Published September 12. 2012 4:00PM Updated September 12. 2012 11:59PM
A legal dispute over the burial of non-Jewish people in a Colchester cemetery owned by the Congregation Ahavath Achim has been put to rest.
Synagogue member Maria Balaban sued the congregation after Juliet Steer, a non-Jew who had no family ties to the synagogue, was buried in the Gillette Lane Cemetery in 2010. Balaban, whose family members have been buried in the cemetery for three generations, claimed that Steer's burial was in violation of synagogue rules regarding interfaith burials.
The case went to trial in New London Superior Court in May, but the presiding judge Robert A. Martin, urged the two sides to come to an agreement rather than have him issue a ruling. The judge dismissed the case recently after the board of directors and membership of Ahavath Achim approved the agreement.
The two sides agreed that non-Jewish people who were married to Jews or were their significant others or part of their family unit can be buried in the interfaith portion of the cemetery, according to attorney Martin M. Rutchik, who represented Balaban.
A fence is being constructed to separate the traditional portion of the cemetery from the interfaith section, and Balaban has agreed to pay any costs above $10,000 for the construction. The fence is in keeping with the conservative or orthodox tradition of separating the graves of Jews and non-Jews, Rutchik said. At the same time, the interfaith cemetery will keep intermarried families together and within the Jewish faith, he said.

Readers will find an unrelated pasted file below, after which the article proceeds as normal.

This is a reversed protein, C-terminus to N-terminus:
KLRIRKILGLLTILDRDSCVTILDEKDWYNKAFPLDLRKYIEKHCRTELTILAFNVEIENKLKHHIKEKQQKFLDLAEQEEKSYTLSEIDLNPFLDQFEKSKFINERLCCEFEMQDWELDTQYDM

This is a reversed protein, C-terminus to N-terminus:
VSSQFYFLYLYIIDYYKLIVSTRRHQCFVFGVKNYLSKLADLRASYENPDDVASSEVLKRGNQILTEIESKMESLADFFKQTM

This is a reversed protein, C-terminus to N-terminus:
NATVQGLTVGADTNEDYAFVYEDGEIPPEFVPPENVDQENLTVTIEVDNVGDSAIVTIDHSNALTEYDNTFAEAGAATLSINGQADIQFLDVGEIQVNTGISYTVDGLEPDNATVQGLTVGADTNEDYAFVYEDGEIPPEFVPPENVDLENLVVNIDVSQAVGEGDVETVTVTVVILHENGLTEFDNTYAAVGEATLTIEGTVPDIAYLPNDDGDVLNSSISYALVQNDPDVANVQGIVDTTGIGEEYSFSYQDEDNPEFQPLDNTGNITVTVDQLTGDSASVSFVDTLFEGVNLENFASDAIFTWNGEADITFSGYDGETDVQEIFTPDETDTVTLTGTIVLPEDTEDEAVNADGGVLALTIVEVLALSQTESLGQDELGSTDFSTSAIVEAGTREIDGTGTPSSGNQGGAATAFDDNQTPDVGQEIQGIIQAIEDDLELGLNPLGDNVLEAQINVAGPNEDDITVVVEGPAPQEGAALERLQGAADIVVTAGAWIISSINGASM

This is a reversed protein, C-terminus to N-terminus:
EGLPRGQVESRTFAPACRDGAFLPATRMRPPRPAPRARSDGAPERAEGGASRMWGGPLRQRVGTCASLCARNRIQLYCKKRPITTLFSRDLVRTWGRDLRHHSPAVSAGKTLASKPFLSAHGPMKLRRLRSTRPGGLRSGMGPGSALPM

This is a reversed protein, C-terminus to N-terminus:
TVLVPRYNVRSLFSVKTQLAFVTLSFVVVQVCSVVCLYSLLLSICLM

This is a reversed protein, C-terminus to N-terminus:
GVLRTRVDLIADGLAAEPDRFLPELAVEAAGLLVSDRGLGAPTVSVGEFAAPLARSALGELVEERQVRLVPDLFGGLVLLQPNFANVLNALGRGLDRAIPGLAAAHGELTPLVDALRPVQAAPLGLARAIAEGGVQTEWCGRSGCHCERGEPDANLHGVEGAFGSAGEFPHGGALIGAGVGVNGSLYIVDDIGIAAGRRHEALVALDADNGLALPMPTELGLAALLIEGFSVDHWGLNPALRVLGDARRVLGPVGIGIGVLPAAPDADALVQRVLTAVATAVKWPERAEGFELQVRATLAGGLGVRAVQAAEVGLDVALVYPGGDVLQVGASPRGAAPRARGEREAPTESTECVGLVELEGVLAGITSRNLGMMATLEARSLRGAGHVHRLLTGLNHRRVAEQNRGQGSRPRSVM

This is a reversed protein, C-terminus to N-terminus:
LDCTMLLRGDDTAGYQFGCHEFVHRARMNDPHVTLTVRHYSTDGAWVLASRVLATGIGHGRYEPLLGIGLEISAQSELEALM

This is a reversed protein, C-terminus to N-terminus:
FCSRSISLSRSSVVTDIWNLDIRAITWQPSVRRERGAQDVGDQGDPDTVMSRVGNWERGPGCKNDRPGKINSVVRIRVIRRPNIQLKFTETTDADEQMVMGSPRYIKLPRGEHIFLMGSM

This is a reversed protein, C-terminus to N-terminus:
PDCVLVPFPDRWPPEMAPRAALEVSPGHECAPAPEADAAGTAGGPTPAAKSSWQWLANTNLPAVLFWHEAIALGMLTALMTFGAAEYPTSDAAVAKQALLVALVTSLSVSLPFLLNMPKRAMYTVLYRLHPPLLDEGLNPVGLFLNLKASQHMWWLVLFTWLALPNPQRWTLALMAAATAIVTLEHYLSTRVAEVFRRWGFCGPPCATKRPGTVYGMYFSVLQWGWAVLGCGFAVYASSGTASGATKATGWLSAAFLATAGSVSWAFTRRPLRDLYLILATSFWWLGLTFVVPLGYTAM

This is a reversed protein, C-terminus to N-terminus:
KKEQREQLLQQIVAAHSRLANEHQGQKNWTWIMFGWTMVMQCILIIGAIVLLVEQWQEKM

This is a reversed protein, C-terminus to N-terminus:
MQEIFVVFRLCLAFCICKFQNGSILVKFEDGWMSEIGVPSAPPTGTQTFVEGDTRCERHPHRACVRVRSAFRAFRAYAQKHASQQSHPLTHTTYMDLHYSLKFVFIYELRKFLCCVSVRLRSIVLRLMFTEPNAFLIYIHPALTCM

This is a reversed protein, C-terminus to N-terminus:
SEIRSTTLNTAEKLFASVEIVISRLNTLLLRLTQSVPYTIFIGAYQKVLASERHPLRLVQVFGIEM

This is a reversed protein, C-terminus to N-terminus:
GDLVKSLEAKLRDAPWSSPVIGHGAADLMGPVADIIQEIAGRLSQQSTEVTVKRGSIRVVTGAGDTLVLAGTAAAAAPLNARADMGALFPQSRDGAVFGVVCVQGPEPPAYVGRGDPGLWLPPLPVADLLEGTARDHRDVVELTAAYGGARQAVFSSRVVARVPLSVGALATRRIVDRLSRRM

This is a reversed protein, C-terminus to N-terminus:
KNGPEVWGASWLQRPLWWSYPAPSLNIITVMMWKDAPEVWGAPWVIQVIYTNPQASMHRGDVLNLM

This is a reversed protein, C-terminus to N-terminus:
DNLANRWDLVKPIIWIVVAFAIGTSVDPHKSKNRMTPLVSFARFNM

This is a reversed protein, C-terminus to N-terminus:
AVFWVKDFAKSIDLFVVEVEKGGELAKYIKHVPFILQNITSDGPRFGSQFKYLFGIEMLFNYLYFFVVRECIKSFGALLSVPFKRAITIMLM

"The Balabans are pleased that they were able to preserve the burial of Jewish persons in the Gillette lane cemetery and that there has been an interfaith cemetery which was consistent with the interfaith cemeteries throughout the country," Rutchik said.
Attorney George Purtill, who represented the synagogue, declined to comment. James Seger, president of the synagogue's board of directors, could not immediately be reached to comment.
The family remains upset about an allegation of racism that surfaced after it was revealed that Steer was African American.
"All kinds of inferences and statements were made to the detriment of the Balabans, which were not so," Rutchik said. "It would not have made a difference who was buried there if they were not Jewish, a convert or married to a Jew."
Balaban, a longtime active participant in synagogue life, has been shunned by the congregation, Rutchik said. She will be attending a different synagogue for the upcoming high holiday, Rosh Hashanah, he said.